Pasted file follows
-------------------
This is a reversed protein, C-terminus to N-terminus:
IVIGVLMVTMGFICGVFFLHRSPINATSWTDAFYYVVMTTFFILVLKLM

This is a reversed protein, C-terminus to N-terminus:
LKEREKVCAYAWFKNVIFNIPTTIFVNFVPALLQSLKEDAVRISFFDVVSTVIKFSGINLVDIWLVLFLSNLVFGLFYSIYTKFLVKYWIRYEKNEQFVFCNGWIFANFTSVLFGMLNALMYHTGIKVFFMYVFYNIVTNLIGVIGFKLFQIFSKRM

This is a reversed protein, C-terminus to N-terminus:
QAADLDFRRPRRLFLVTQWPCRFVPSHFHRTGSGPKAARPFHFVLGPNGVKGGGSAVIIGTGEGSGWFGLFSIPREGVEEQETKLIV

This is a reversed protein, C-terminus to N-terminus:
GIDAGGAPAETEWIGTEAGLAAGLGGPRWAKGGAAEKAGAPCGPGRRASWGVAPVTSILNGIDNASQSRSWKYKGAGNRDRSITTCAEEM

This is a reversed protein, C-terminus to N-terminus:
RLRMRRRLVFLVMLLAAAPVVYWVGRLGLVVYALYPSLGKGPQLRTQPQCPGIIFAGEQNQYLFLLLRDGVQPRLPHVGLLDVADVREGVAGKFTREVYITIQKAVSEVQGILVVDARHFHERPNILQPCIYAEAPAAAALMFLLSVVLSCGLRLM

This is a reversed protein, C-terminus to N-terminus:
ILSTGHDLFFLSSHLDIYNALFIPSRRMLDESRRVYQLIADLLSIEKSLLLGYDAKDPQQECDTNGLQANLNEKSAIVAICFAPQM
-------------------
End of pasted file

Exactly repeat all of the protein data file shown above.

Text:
This is a reversed protein, C-terminus to N-terminus:
IVIGVLMVTMGFICGVFFLHRSPINATSWTDAFYYVVMTTFFILVLKLM

This is a reversed protein, C-terminus to N-terminus:
LKEREKVCAYAWFKNVIFNIPTTIFVNFVPALLQSLKEDAVRISFFDVVSTVIKFSGINLVDIWLVLFLSNLVFGLFYSIYTKFLVKYWIRYEKNEQFVFCNGWIFANFTSVLFGMLNALMYHTGIKVFFMYVFYNIVTNLIGVIGFKLFQIFSKRM

This is a reversed protein, C-terminus to N-terminus:
QAADLDFRRPRRLFLVTQWPCRFVPSHFHRTGSGPKAARPFHFVLGPNGVKGGGSAVIIGTGEGSGWFGLFSIPREGVEEQETKLIV

This is a reversed protein, C-terminus to N-terminus:
GIDAGGAPAETEWIGTEAGLAAGLGGPRWAKGGAAEKAGAPCGPGRRASWGVAPVTSILNGIDNASQSRSWKYKGAGNRDRSITTCAEEM

This is a reversed protein, C-terminus to N-terminus:
RLRMRRRLVFLVMLLAAAPVVYWVGRLGLVVYALYPSLGKGPQLRTQPQCPGIIFAGEQNQYLFLLLRDGVQPRLPHVGLLDVADVREGVAGKFTREVYITIQKAVSEVQGILVVDARHFHERPNILQPCIYAEAPAAAALMFLLSVVLSCGLRLM

This is a reversed protein, C-terminus to N-terminus:
ILSTGHDLFFLSSHLDIYNALFIPSRRMLDESRRVYQLIADLLSIEKSLLLGYDAKDPQQECDTNGLQANLNEKSAIVAICFAPQM